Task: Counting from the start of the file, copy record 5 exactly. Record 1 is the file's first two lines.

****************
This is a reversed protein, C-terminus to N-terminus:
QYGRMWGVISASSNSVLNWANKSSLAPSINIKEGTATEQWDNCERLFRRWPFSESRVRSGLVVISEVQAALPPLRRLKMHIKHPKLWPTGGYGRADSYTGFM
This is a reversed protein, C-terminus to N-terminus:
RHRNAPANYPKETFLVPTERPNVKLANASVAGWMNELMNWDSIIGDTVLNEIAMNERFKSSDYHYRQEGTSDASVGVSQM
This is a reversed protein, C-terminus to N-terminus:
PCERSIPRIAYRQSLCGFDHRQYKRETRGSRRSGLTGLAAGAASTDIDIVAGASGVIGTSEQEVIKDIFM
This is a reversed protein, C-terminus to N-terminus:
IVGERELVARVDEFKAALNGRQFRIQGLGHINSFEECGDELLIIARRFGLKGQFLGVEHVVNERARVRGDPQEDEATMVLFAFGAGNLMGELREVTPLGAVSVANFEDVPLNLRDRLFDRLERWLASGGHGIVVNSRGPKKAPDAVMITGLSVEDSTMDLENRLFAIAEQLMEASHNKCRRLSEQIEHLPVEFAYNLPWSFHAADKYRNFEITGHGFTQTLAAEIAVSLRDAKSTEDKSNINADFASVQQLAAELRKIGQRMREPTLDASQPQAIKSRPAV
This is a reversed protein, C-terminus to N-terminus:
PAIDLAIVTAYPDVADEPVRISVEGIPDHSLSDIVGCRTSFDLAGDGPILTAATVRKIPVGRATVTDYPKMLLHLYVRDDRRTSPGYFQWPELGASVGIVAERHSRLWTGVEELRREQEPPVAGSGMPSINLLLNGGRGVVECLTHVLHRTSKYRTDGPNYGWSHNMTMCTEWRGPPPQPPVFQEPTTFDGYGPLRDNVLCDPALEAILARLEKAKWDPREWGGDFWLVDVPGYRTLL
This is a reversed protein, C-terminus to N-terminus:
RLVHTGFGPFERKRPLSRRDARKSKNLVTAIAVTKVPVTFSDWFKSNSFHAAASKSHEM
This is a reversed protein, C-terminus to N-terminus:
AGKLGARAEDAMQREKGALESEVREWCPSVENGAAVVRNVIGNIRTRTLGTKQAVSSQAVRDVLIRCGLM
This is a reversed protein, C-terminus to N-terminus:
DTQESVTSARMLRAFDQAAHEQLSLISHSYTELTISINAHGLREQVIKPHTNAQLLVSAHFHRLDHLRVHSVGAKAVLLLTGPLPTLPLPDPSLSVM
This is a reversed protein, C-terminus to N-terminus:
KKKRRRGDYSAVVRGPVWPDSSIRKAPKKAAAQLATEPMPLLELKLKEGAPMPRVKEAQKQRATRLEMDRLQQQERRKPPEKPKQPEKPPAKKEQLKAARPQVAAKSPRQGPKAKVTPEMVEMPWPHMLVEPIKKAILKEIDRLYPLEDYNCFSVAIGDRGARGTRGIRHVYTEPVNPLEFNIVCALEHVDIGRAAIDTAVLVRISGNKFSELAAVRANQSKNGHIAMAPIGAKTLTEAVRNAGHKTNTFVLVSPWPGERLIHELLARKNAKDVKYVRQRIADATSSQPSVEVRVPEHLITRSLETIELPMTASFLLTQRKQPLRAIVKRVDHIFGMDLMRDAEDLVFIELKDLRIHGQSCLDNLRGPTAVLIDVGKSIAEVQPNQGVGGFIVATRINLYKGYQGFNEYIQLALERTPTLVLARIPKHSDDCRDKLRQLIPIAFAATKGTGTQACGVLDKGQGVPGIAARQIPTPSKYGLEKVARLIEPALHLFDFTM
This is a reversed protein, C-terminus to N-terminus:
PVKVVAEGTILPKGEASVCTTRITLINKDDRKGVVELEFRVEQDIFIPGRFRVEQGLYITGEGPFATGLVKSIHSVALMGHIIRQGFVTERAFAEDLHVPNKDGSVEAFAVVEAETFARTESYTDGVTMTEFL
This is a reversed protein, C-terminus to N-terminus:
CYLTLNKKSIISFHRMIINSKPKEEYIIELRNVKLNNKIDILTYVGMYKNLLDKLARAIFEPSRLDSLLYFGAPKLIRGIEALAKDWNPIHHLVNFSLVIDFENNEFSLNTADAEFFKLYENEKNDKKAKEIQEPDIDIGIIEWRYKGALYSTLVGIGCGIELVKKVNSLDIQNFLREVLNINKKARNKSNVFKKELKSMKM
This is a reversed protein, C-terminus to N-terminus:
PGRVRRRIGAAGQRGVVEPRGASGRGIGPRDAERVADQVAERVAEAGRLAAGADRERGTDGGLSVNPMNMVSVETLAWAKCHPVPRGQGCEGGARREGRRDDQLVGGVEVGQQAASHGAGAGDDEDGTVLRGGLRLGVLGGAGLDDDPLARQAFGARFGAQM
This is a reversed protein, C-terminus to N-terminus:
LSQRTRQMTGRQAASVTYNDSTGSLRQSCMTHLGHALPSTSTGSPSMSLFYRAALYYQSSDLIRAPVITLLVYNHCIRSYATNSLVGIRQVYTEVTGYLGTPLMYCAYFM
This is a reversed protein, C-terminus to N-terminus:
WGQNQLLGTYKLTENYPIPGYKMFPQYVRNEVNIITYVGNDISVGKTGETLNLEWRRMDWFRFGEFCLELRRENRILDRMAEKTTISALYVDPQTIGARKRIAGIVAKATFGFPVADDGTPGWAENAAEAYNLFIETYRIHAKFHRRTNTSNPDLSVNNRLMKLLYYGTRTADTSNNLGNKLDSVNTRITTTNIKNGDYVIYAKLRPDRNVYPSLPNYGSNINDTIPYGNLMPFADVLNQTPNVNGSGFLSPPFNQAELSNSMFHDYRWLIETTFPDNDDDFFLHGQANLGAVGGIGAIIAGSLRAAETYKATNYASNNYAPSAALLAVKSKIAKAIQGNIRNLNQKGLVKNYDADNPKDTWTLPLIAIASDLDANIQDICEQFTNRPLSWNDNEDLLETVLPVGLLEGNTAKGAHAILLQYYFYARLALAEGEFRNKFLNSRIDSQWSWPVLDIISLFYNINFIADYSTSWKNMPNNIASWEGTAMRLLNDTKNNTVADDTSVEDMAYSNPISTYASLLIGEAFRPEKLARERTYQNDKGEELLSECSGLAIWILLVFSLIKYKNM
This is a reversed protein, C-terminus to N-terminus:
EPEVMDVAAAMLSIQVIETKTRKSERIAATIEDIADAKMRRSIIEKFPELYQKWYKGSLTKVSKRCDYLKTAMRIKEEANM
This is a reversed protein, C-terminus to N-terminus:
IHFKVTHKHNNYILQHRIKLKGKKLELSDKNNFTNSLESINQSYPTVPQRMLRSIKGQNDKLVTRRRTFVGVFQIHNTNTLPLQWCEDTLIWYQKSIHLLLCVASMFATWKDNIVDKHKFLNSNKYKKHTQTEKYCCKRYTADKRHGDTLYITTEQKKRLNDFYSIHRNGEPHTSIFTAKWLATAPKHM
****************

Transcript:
This is a reversed protein, C-terminus to N-terminus:
PAIDLAIVTAYPDVADEPVRISVEGIPDHSLSDIVGCRTSFDLAGDGPILTAATVRKIPVGRATVTDYPKMLLHLYVRDDRRTSPGYFQWPELGASVGIVAERHSRLWTGVEELRREQEPPVAGSGMPSINLLLNGGRGVVECLTHVLHRTSKYRTDGPNYGWSHNMTMCTEWRGPPPQPPVFQEPTTFDGYGPLRDNVLCDPALEAILARLEKAKWDPREWGGDFWLVDVPGYRTLL